Pepsi Soda’s Extended Brand Decline

In the February 1, 1990 edition of “Advertising Age”, the advertising magazine collected answers to a 1982-1989 Gallup that asked customers for the most memorable ads that they had encountered over the previous month. Coca-Cola came in the #1 spot with 3,700 remembrances, followed by Pepsi in the $2 spot with a little over 3,000 remembrances.

At the time, Pepsi was winning the cola war, with its eponymous brand accounting for almost 20% of the overall beverage market (at the time, Coca-Cola accounted for 16% of the market).

Over the past three decades, however, it is absolutely stunning how much Pepsi has ceded ground to Coca-Cola in the sale of its signature brand.

Between 1990 and 2018, Coca-Cola cumulatively spent almost four times as much on advertising as Pepsi spent advertising on behalf of the Pepsi brand. As a result, Coca-Cola has largely retained its dominant market share (with 15.3% of beverage sales going towards Coca-Cola) while Pepsi’s market share has dwindled (its 20% position is now 8.4% of the market).

Pepsi’s decline in market share is entirely a result of neglectful advertising, as Americans have long preferred the taste of Pepsi to that of Coca-Cola in blind taste tests. When put head-to-head, as of 2005, 73 out of 100 Americans preferred the taste of Pepsi. As Malcolm Gladwell explained in his book Blink:

“Pepsi is sweeter than Coke, so right away it had a big advantage in a sip test. Pepsi is also characterized by a citrusy flavor burst, unlike the more raisiny-vanilla taste of Coke. But that burst tends to dissipate over the course of an entire can.”

Fortunately for shareholders, PepsiCo, Inc., the holding company, not only owns Pepsi but hundreds of other beverages and over three-thousand snack brands so the shareholders have done just fine during this period of Pepsi’s decline, earning almost 11% annual returns since 1990.

Despite getting many things right over the past three decades, PepsiCo, Inc. executives should not be satisfied with the performance of its flagship soda brand. If Pepsi spent as much money advertising on behalf of Pepsi over the past three decades as Coca-Cola spent on behalf of Coca-Cola, and as a result, maintained its market share over the past three decades, its annual profits would be around $9.8 billion instead of $8.2 billion. That would take earnings per share from the current place of $5.70 per share to right around $7 per share.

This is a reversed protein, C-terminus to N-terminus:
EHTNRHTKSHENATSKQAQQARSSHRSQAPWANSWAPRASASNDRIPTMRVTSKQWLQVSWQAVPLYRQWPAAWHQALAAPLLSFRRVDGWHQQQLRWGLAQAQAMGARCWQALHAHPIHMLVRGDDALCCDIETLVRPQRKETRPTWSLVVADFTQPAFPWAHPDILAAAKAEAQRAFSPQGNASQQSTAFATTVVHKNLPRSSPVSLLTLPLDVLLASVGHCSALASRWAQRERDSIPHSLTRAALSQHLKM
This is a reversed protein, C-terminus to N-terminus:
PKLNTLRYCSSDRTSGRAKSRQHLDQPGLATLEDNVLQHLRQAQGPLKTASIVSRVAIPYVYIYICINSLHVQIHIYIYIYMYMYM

Considering that, in most business conditions, shareholders have typically valued Pepsi at a multiple of 20x profits, an additional $1.8 billion in profits would have resulted in an aggregate value of $36 billion in value for shareholders that does not exist due to the brand neglect.

People ask: How do you identify good investments ahead of time? For consumer brands, look at the trends in advertising spending, and compare the changes in advertising spending to the brand’s market share, and then compare that figure against the rate of growth for the sector in general.

It would have been a waving red flag to see Pepsi cut back its advertising substantially over the past three decades. If there was a corporate spinoff event in which investors had to choose between Frito-Lay and PepsiCo, it would be wiser to load up on the Frito-Lay portion (assuming no significant valuation disparities).

If your product is superior, and it is losing market share, mismanagement is occurring. While the shareholder base has been richly rewarded due to diversification of profit sources and the extremely favorable economics for successful beverages, the gap between Pepsi’s theoretical potential and actual reality has enlarged due to current management.